PlanPhilly just reported that engineering will soon begin on a new eight acre park capping I-95 and extending to the waterfront, and the rendering looks pretty fantastic.
Unfortunately, the headline is a bit of a misnomer, and the rendering a bit misleading. By "engineering," the Delaware River Waterfront Corporation will be performing a $400,000 study to determine a master plan and to begin discussions with private developers.
Sound familiar? That's because it is.
The DRWC has been engaged in multiple studies in the ten short years I've lived here. In fact the city has been trying to solve the Delaware River debacle ever since it cut it off from the city in the 1970's.
A quick Google search brings up countless "Master Plans" and fantastically grand renderings of a new Penn's Landing brimming with condos, amusement parks, museums, even an aerial tram carrying Philadelphians across the river to Camden's waterfront, which inexplicably remains more successful than ours.
Why the DRWC continues to tease Philadelphians with these master plans and exciting proposals (if they can even be called that) is a mystery to me. Part of me wonders if the powers that be at the DRWC want to see how long they can keep getting paid to push paper.
After all, any amateur architecture nerd with a laptop and Photoshop can put together a lavish rendering of a new and lively Penn's Landing. That gets passed around the local blog circuit, excites and pisses off neighbors, while those employed by the DRWC get paid to watch the show. A few months later, the DRWC passes off a new "engineering" effort to PlanPhilly and spends the next year working on the next master plan.
Thirty years later, we still aren't asking why?
We've managed to put tens of thousands of recreationalists on the Schuylkill River in the last decade, and while it's a much smaller river with fewer logistical obstacles, the city has been actively struggling with Penn's Landing much longer. In fact, given Philadelphia's historic reputation for pipe dreams, the successful changes on the Schuylkill River are mind boggling.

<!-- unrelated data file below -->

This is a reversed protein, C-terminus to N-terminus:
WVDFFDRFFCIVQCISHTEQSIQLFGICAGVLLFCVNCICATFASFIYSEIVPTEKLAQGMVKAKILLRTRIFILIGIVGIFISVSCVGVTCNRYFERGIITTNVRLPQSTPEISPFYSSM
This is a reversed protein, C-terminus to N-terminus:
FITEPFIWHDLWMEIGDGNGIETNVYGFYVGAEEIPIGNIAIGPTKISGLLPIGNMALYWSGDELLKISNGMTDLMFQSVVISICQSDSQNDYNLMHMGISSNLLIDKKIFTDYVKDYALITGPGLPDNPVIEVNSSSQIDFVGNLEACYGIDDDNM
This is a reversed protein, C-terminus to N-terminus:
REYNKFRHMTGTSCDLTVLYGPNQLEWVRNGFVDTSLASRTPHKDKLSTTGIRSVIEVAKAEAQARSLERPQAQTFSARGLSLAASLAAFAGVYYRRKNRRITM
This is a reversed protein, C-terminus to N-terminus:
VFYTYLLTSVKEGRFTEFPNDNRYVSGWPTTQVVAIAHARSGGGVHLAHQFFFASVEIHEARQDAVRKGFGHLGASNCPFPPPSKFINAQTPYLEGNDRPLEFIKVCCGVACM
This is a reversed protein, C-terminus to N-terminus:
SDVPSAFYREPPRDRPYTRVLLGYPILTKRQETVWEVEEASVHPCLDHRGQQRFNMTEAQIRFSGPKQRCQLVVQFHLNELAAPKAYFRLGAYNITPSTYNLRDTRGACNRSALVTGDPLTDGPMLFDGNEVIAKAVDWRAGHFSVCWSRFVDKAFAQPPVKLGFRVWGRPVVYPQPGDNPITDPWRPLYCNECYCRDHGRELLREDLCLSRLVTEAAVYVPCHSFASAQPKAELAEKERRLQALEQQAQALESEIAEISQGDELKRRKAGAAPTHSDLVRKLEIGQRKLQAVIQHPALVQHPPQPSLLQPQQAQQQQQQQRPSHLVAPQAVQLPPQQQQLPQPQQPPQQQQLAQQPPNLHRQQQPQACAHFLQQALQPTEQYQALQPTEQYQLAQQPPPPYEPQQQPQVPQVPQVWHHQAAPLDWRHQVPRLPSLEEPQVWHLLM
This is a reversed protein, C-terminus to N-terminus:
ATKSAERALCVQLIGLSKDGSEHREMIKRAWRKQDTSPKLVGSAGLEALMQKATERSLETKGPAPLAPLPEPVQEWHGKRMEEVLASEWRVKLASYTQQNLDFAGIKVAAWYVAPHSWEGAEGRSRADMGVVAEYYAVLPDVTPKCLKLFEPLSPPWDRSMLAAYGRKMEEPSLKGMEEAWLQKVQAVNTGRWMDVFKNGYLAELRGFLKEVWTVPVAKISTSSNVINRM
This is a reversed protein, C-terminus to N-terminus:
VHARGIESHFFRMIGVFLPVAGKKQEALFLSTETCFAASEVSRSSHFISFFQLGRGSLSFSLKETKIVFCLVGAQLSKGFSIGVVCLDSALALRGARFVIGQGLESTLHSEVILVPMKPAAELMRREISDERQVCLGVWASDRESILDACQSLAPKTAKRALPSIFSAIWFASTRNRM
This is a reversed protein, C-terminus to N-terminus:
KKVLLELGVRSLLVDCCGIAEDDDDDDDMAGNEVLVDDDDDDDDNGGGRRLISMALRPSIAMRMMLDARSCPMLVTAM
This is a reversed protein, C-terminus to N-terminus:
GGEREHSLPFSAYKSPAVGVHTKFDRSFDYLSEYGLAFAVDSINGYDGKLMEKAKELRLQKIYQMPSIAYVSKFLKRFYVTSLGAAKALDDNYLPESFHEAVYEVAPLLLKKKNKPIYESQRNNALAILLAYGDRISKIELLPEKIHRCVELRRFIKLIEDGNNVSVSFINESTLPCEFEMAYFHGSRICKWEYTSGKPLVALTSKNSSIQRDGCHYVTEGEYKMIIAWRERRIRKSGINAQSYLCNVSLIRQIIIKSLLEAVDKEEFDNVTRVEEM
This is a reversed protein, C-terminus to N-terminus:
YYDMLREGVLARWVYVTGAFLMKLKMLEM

Part of that success might be in the piece meal approach taken on the Schuylkill River. Instead of an overall master plan requiring billions of dollars and speculative investment, Boathouse Row, the Philadelphia Museum of Art, Waterworks, the Schuylkill River Development Corporation, the Friends of the Schuylkill Banks, and the Schuylkill River Trail are all working on smaller, individual projects and seamlessly wove them together into an organic and unintentional master plan that no CAD hack ever saw coming.
It's true that those investing in the Schuylkill River are working with existing assets that the Delaware River lacks, but that doesn't change the fact that the approach that's failed the Delaware River for the past thirty years still doesn't work.
In fact that lack of assets is what the DRWC needs to target, not tax funded improvements to a burden no one wants to walk to. Pedestrianization and interstate caps are great, but they're supplementary improvements at best.
Parks are rarely destination attractions. The Schuylkill River's proximity to Center City and the PMA serves as its own destination attraction while the Delaware River sits isolated and sparsely populated. We need to bring Center City's built environment to the Delaware River, not just its sidewalks.
Without new residents and shoppers on Delaware Avenue, any master plan is only going to inhibit the organic creativity on the part of developers and architects who have a shot at bringing those people to the water.
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